Sunday, March 14, 2010

Yup, It Was Bronchitis

A visit my doctor back home on Monday confirmed what I suspected. Bacterial bronchitis, a pretty bad case. The doc gave me an in-office nebulizer treatment, where you put a mask and breathe this gas that makes you cough up all that crap in your lungs. Then he gave me an inhaler (which I think I used once, because I was afraid of benefiting from the steroids) and some antibiotics. It took a couple days of nice easy jogging, but I finally feel back to normal and I'm looking forward to getting back into real training this week.

Here's my log:

Monday- 8mi jog back in Derry, NH on some muddy, muddy trails. Ran a measured 8 without the watch- but it was laughingly slow.

Tuesday- Measured road 8 through some of Derry's hillier backroads. No watch again, but felt considerably better today. Going up the hills triggered some wet hacking, but, as my doctor pointed out happily, it was a "productive cough" which mean I was spitting up neon green crap from my lungs. Too much info?

Wednesday- 1PM- Back in Boston, ran the 8mi river loop solo, felt like I had progressed by leaps and bounds overnight. The beautiful weather probably helped! 7PM- 4mi river loop solo again, beautiful weather again, felt great, again!

Thursday- 8mi easy up Comm Ave to the BC Res, ran two laps (5k), ran back, added on 5min indoors. Afterward, did a strength circuit- pushups, a bunch of core, some body-weight squats (normal and one-legged), lunges, some back exercises, etc. The actual amount of exercise was so paltry that the soreness I suffered over the next two days was more embarrassing than anything.

Friday- 10am- 9mi out and back with Eric on Comm Ave. Joke as you will, but my ass and quads were DESTROYED from those circuits! 5PM- 4mi barefoot shakeout on the infield of the outdoor track, chilly and windy but not so bad. Did some drills and light strides after to try to work some range of motion back into my protesting butt and legs.

Saturday- 11AM- 9mi easy, some warming up with the guys doing a workout, some on the river with Peter.

Sunday 6PM- Total downpour in Boston! I went to the St. Patrick's Day Parade with two teammates and got soaked and miserable. James, Eric, and I decided to run inside at FitRec with the civilians. We had to choose our poison- Eric ran the whole time on the dreadmill, I ran on the 1/7th of a mile indoor track for 63' min, and James did half n' half. No one particularly enjoyed themselves :)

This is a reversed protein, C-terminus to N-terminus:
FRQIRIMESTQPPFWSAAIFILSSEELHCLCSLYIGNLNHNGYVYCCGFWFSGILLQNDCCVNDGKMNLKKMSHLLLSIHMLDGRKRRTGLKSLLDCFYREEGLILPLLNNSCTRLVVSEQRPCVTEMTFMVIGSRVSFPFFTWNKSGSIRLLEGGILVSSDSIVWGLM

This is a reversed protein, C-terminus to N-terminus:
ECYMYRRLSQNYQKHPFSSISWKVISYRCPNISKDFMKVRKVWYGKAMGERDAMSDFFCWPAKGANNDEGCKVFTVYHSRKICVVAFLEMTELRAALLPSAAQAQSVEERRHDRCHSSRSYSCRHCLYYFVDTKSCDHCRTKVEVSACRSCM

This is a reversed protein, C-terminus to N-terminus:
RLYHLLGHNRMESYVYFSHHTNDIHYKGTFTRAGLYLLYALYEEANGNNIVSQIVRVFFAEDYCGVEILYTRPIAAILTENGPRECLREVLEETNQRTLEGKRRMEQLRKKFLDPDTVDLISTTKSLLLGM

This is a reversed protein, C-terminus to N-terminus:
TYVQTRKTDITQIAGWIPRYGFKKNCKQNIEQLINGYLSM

67 Miles
9 runs
2 Strength/Core Circuits
1 Set of Drils

Onto Outdoor track!


  1. lies, i loved every second of it

  2. how long would you recommend holding your peak mileage from base? ex: you run 75 miles a week during base and your peak race is in 2-2.5 months, stay around 70 until 2 weeks out from your peak race?

    and would you keep your mileage at 70 the whole time, or can down weeks be necessary (cut down to 50-55 one week or something)?

  3. and what are your thoughts on long runs? i saw a thread on letsrun that was similar to me, that is the long run is usually only 15, maybe 16-17% of my total mileage. that is, it is the longest individual run but not the most miles on the day due to doubles.

  4. JJ-

    I don't think your volume should peak when you're doing your base conditioning. If you work up to 75 in the summer, you should be running about that during the season. "Peak" volume shouldn't matter too much, anyway- most of your weeks should be around there. If I was running 75 miles a week in the summer, I would run about the same or even slightly more in the season. Down weeks happen naturally- when you're tuckered out, you jog 5mi instead of doing 10, or you take a day off, or you take two days real light instead of easy doubles, etc.

    This summer I "peaked" at 97mi (but had, I think 8 weeks over 90). This cross-country season I ran about 90 most weeks, but when workouts or school or whatever caught up to me, I'd take a day or two really light and the mileage would obviously be lower. My point is that there's no reason to drastically change what you're doing. In XC, you're training for a 3-6mi race if you're a guy. You're not going to see a drastic change in energy levels by "tapering." In fact, deviating from your body's routine might just throw everything out of whack.

    Regarding long runs, I think it's hilarious that people insist you should put ONE FOURTH of your entire mileage for the week in one day, regardless of your event! For marathoners, yeah, sure- but that's because the long run is often combined with a workout for marathoners. I think 15% is about all you need, unless you're a marathoner. Bill Squires, the GBTC coach (Rodgers, Hodge, Fleming, Meyer, Beardsley, etc) told some teammates of mine that unless you're training for a race longer than 10mi, doing runs over 14 miles is optional. It's more important that you establish consistent volume and get in good workouts specific to the needs of your event. My long run is usually only about 13-14 miles, even when my mileage is near 100.